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   Table of Contents - Current issue
Coverpage
January-March 2021
Volume 13 | Issue 1
Page Nos. 1-45

Online since Saturday, April 10, 2021

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EDITORIAL  

A new year, a new index, and more hope p. 1
Salem A Beshyah, Issam M Hajjaji, Elmahdi A Elkhammas
DOI:10.4103/ijmbs.ijmbs_25_21  
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REVIEW ARTICLE Top

Solid organ transplantation medicine in Arab countries: A Narrative Review Focused on Ethical Aspects p. 3
Khalid Bel'eed-Akkari, Khadija Hafidh, Issam M Hajjaji, Salem A Beshyah, Elmahdi A Elkhammas
DOI:10.4103/ijmbs.ijmbs_16_21  
Introduction: Ethical issues have been at the center of transplantation medicine for the past 60 years. Arab countries are not without ethical concerns with living donations as the dominant type of organ source. There is no comprehensive review of the ethical consideration evolvement. This narrative review aims to examine the English medical literature over the past 25 years. Materials and Methods: This is a narrative review of the international literature from two online databases (PubMed and Scopus). The combined search term “Ethics and Transplantation” was coupled with the individual names of the countries of the Arab countries. Relevant literature was narrated in a concise thematic account. Results: The themes that emerged from the review process included global concern on transplantation ethics that touched on the Middle East and North Africa (MENA) region. Some reports on transplantation practice status in the MENA region address clinical practice, organization, and ethical considerations. Organ-specific reports focused on renal and liver transplantation. Several other researchers addressed the knowledge and attitudes of health-care professionals of transplantation and posttransplantation care. The ethics of transplantation medicine has focused on the donation and financially motivated provision of organs (mainly kidneys). A few authors have underscored the implications of the Istanbul declaration on the prevention of trafficking of human organs to the practice of transplant medicine. Being a Muslim-majority region, several authors addressed the ethical and medicolegal aspects of transplantation from an Islamic perspective. Conclusions: Ethical issues in transplantation are evolving in Arab countries. They are mostly related to religious and cultural backgrounds. A broader dialog between the medical community, Islamic scholars, and legislators must continue to align concepts such as brain death and donor compensation. Furthermore, a concerted effort is required to inform the public and further the transplant agenda.
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ORIGINAL ARTICLES Top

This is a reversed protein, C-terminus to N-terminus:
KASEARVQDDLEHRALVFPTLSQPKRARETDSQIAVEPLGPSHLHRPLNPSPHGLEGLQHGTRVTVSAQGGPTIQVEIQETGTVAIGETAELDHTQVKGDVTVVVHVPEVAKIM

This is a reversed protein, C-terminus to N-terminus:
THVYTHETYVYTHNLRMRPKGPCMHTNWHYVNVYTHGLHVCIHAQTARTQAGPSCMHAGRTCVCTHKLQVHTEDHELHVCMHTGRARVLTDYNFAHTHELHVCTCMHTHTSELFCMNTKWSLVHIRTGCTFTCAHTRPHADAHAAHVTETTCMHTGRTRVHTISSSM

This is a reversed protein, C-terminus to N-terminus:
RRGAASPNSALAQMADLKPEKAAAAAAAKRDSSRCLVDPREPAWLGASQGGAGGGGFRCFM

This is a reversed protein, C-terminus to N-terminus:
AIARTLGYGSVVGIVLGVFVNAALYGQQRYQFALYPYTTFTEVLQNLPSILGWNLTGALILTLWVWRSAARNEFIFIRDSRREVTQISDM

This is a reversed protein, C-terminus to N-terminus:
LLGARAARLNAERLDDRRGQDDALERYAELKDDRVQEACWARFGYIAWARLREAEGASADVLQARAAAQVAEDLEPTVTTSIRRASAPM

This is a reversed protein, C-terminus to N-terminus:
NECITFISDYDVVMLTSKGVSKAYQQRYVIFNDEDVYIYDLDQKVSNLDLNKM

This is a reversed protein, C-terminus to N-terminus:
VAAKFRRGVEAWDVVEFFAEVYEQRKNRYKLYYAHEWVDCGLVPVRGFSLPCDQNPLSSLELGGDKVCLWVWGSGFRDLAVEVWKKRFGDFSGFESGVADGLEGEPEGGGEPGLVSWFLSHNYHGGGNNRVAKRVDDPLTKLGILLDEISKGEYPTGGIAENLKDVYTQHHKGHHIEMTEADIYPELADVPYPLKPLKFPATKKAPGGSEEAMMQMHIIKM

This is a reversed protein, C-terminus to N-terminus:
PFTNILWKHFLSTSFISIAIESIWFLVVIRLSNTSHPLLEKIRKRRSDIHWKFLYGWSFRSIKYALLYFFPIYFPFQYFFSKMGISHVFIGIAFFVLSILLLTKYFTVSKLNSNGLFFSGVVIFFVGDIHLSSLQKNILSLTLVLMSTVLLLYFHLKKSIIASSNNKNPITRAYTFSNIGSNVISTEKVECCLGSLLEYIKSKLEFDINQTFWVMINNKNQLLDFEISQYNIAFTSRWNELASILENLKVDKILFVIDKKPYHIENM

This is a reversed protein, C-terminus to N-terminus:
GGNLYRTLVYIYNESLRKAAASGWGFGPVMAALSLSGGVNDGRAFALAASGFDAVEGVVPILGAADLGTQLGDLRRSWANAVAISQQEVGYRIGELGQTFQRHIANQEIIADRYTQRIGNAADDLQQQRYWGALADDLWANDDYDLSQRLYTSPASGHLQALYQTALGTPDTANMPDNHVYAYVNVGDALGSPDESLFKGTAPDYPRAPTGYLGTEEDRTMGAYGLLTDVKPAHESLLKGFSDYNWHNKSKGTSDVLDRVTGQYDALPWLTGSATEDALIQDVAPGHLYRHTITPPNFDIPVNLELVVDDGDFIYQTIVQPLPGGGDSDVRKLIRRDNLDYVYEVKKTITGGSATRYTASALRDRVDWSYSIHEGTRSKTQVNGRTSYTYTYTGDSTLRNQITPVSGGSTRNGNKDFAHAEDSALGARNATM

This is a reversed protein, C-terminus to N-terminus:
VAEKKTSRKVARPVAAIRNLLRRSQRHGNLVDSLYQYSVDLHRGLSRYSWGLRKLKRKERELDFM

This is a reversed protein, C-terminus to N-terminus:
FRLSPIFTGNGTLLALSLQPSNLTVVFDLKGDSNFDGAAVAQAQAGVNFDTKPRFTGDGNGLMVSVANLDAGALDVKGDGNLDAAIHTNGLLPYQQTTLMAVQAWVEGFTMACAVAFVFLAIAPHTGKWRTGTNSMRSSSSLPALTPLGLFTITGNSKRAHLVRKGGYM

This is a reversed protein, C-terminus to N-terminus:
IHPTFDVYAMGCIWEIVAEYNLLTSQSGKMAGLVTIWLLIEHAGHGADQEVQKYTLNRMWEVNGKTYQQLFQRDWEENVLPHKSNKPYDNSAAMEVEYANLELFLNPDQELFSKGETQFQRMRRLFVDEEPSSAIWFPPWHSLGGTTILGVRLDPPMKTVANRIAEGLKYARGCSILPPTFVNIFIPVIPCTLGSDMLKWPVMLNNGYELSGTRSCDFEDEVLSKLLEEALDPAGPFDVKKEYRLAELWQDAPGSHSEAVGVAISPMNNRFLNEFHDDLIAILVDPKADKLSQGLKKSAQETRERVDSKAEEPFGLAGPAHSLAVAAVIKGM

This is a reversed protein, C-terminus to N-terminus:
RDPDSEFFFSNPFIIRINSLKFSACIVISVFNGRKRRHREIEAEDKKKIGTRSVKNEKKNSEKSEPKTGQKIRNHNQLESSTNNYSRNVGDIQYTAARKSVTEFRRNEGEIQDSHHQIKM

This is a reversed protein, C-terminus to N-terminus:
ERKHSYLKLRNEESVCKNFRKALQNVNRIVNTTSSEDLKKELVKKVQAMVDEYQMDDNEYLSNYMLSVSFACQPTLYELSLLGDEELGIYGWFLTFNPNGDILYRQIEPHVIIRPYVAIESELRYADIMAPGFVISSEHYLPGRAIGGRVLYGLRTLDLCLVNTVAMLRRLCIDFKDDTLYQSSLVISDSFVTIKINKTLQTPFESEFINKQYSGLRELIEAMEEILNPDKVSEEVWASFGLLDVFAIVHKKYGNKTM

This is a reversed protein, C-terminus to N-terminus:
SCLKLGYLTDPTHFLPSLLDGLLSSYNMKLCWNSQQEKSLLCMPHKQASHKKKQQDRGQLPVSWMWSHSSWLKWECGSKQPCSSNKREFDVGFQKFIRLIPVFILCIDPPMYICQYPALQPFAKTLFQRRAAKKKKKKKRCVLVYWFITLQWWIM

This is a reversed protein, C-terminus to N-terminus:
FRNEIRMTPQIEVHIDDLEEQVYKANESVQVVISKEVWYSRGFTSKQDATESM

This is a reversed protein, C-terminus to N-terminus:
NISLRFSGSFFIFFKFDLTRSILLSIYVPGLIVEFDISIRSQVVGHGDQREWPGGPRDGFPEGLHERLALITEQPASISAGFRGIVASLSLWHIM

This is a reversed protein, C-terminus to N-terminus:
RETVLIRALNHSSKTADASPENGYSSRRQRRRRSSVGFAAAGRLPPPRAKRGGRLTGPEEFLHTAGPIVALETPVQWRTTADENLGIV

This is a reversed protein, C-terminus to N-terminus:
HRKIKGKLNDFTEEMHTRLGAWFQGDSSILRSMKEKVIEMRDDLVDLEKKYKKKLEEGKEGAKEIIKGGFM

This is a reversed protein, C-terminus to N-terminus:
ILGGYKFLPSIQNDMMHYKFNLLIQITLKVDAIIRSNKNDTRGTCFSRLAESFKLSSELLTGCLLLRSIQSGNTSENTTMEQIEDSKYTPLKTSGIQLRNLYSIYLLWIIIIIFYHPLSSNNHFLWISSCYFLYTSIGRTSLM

Family history in patients with end-stage renal disease on hemodialysis in Tripoli, Libya p. 14
Jamila Salem Elamouri
DOI:10.4103/ijmbs.ijmbs_5_21  
Background: End-Stage Renal Disease (ESRD) is a global health problem due to increasing its burden worldwide. High-risk groups include family members of patients with ESRD. Objectives: To determine the prevalence of ESRD among dialysis patients' families. At Al-Shat kidney dialysis Center, Tripoli, Libya. So can conclude that the ESRD patient is an index case for a high- risk population. Methods: All patients' data were collected through direct interview with the patients for 15- 20 minutes and by reviewing patients' charts. Patients who decline consent to participate and those with mental or speech disability were excluded, and patients on peritoneal dialysis. The study carried at Al-Shat kidney dialysis centre, Tripoli, Libya. In January 2019. Results: 261 patients were interviewed, mean age 51.8 years (±15), nearly half (48.7%) of them, between 45 to 65 years and 31.8% younger than 45 years. 56.3% were men, and 43.7% were women. The leading causes of ESRD in these patients were DM, HTN, congenital abnormalities (APCKD/VUR) and GN (35.2%, 22.2%, 10%, 8%). Positive family history of ESRD was reportedby 26.8% of these patients. From them, 47% (33/70) were between 45 to 65 years ofage. 58.6% were male (41/70). 34.3% have diabetic, 20% have HTN, 13%have congenital abnormalities, and 7% GN. Conclusions: Positive familyhistory of ESRD was high in dialysis patients. These patients can be used as anindex case to identify high- risk population.
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Knowledge, attitudes, and practices about hepatitis B among medical and dental students of Karachi p. 20
Nazeer Khan, Saba Asghar, Hassaan Ahmed, Muhammad Asad Ali Khan
DOI:10.4103/ijmbs.ijmbs_140_20